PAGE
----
Squeeze

Singles: 45's And Under (A&M ’82) Rating: A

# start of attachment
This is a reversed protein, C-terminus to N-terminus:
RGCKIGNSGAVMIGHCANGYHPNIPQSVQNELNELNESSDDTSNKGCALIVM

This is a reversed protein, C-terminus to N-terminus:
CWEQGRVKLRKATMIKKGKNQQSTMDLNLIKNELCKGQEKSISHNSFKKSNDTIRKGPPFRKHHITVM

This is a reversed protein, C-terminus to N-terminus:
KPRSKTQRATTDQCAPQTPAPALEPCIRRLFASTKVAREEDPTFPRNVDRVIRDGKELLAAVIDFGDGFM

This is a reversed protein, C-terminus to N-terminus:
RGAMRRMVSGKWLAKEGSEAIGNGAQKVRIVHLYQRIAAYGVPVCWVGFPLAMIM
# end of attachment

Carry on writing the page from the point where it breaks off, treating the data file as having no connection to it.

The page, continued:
This collection of singles from Squeeze’s first five studio albums contains most of their very best known songs in one place. Not only is it a concise gathering of 12 great tunes, but it also coheres very well as an album since it's sequenced chronologically, allowing the listener to trace the band’s evolution from their new wave, synthesizer laden early sound to the blue-eyed soul of their later work. What links all of these songs together are their catchy, upbeat, humble melodies and earnest, affecting vocals that are never too sweet (though they sometimes come close). Squeeze was an eminently likeable band that grew to become critic’s darlings, especially in the U.K., where principle songwriters Glenn Tilbrook and Chris Difford drew many a Lennon/McCartney comparison, though lyrically their vignettes had more in common with Ray Davies. Perhaps they could’ve used a tougher edge at times, and I far prefer the sweet singing Tilbrook to the rather robotic vocals of Difford, but during their early '80s prime Squeeze was arguably the best pure pop band on the planet, an opinion that's only reinforced by this sterling compendium. Personal favorites include “Goodbye Girl,” a charming, wistfully innocent winner, “Up The Junction,” which matches a terrific short story to a memorable melody, “Another Nail For My Heart,” which boasts the catchiest chorus amid a sea of catchy choruses, “Pulling Mussels (From The Shell),” a driving rocker with another chorus that'll be dancing in your head for days, “Tempted,” the band’s signature song and a blue-eyed soul classic co-written and sung by keyboardist Paul Carrack (who only briefly replaced Jools Holland), and “Black Coffee In Bed,” something of a stylistic sequel to "Tempted" but excellent nevertheless. Really, all of these songs, even the Difford sung early ones that reek of the new wave era, are at least good, with "Slap And Tickle" probably being my least favorite, and the (no longer) new song, “Annie Get Your Gun,” actually belongs amid such stellar company. In retrospect, this compilation was released at just the right time, as the band's subsequent albums didn't fare nearly as well, though being that I've never heard any of them I can't really comment on their quality. As for the early albums, some of them like Argybargy and East Side Story are very good, but whenever I need a Squeeze fix 90% of the time this compilation is the album I reach for, and other fans of melodic, intelligent songwriting will likewise find it hard to resist this collection.

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